When I’m training or delivering workshops, I often find that marketers haven’t heard of GDPR; the new European General Data Protection Regulation. This isn’t a surprise, since last year coverage about it was mainly about future changes discussed at the Data protection Trilogue negotiations which took place between the European Commission, European Parliament and Council of Ministers.
These talks concluded at the end of 2015 and this year all marketers involved in marketing to European consumers will need to comply with the EGDR. Watch for the Data Protection Offices in each country, like the UK ICO, issuing their own implementation guidance. In the meantime, marketers should plan time in 2016 to review their communications around profiling new subscribers and opt-out to email, cookies and other forms of profiling. See this summary of the implications of the GDPR by James Milligan, the DMA solicitor for more details of what to expect.
Facebook, Instagram, Google, Twitter and LinkedIn all made changes to their targeting and retargeting options last year and there were accompanying declines in organic visibility. Businesses and agencies that are agile enough to review, test and implement these types of targeting changes can gain a competitive edge if they are relevant to their market.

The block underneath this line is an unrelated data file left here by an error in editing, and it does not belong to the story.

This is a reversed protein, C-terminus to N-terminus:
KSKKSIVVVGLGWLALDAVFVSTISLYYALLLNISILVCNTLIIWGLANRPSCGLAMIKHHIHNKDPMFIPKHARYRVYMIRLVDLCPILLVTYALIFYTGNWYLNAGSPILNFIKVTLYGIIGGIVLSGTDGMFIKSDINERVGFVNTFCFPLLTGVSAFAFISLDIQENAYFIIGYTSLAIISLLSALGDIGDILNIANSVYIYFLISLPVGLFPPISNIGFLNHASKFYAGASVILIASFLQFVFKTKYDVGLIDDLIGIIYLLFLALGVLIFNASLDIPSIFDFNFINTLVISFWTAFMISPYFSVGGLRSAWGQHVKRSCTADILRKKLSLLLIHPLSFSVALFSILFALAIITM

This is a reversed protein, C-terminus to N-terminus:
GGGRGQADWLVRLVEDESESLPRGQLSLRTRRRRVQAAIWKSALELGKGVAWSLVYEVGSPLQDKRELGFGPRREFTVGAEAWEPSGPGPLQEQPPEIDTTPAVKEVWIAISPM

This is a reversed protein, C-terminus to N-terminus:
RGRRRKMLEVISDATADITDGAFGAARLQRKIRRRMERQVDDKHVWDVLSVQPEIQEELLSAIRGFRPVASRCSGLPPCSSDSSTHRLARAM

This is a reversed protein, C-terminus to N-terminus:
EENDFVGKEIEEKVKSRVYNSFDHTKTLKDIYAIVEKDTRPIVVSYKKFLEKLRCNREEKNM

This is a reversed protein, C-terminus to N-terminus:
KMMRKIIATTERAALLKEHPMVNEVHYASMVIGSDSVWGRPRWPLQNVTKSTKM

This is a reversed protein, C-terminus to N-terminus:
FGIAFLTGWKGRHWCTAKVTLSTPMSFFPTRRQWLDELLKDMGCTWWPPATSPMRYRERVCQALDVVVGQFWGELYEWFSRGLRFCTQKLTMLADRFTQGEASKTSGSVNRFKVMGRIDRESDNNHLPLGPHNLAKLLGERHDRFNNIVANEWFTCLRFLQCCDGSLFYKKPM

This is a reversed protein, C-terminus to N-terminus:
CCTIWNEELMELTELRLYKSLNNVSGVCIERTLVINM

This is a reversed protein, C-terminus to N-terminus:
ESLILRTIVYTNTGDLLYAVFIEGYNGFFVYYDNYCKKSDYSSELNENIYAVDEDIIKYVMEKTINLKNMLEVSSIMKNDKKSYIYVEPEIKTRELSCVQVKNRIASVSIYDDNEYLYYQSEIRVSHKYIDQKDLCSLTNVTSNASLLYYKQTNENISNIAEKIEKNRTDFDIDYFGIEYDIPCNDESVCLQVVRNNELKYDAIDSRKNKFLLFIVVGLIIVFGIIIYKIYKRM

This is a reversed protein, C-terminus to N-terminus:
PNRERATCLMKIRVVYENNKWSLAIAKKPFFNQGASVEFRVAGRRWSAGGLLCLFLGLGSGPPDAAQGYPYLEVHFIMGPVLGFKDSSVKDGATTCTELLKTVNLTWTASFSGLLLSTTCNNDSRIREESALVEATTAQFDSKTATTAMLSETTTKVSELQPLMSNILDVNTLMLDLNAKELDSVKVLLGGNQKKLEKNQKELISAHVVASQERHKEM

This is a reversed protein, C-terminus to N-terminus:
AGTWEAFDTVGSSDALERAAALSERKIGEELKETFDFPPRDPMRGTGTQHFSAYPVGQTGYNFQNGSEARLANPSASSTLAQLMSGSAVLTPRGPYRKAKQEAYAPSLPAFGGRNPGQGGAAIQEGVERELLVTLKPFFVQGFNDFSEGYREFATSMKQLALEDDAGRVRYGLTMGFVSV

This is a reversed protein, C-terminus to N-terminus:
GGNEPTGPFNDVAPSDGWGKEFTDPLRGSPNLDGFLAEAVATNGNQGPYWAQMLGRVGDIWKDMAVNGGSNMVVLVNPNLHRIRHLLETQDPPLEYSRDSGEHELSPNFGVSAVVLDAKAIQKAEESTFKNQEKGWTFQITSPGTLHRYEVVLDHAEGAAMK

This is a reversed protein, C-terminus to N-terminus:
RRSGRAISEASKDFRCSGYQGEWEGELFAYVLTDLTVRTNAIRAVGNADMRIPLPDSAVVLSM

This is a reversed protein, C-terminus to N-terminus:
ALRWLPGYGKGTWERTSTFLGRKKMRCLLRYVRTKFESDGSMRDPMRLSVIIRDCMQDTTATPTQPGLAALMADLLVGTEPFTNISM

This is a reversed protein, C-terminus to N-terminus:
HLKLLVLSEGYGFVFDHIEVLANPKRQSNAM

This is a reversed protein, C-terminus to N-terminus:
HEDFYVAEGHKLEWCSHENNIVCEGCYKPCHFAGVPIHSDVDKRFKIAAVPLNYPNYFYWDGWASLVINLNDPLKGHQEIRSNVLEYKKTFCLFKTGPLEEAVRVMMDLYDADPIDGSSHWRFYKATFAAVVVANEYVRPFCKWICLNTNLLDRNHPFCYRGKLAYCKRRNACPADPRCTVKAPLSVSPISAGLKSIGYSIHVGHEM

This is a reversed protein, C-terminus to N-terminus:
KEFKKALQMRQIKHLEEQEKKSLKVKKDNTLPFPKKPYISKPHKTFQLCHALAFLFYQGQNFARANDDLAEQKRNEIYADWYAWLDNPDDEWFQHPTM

Across Christmas and into January is usually a quiet time for releases from the main platforms, but this wasn’t the case at the start of 2016.
For me, there are three big tech platform changes from January 2016 that marketers need to discuss with their specialists:
- Google - a change to the core algorithm affecting SEO. These changes have been notified by Google’s SEO specialists. The implication for businesses is that they need to check for changes in the contribution for website traffic from organic sources.
- Facebook Lead Ads. This has potential for high-consideration, high-value products such as automotive or travel. Since Lead Ads are now available on desktop this gives new options for lead generation. For example, Facebook reported that when Mazda switched to Facebook Leads Ads, it got five times the number of leads compared to ads linking to its website, while cost per lead dropped 85%.
- Twitter’s new conversational ad format. This is also sector specific; it’s of most interest to brands looking to gain engagement through campaigns and is currently still on beta with large advertisers. This new ad format includes call to action buttons with customisable hashtags that encourage consumer engagement.
With all of these types of platform changes we’ll cover in the year ahead it’s a case of having the right processes and budgets in place to apply the 70:20:10 rule of media investment. Mark Renshaw of agency Leo Burnett/ Arc Worldwide, writing in Ad Age, suggests dividing media spend into 70%, 20% and 10% “buckets”. The 70% bucket is all about “refining your record of success” with tried and tested media which deliver volume and positive ROI. He recommends applying the next 20% to media that have just gone mainstream or are on the verge of doing so, while the 10% are the opportunities such as these that pop up frequently and quickly attract media attention.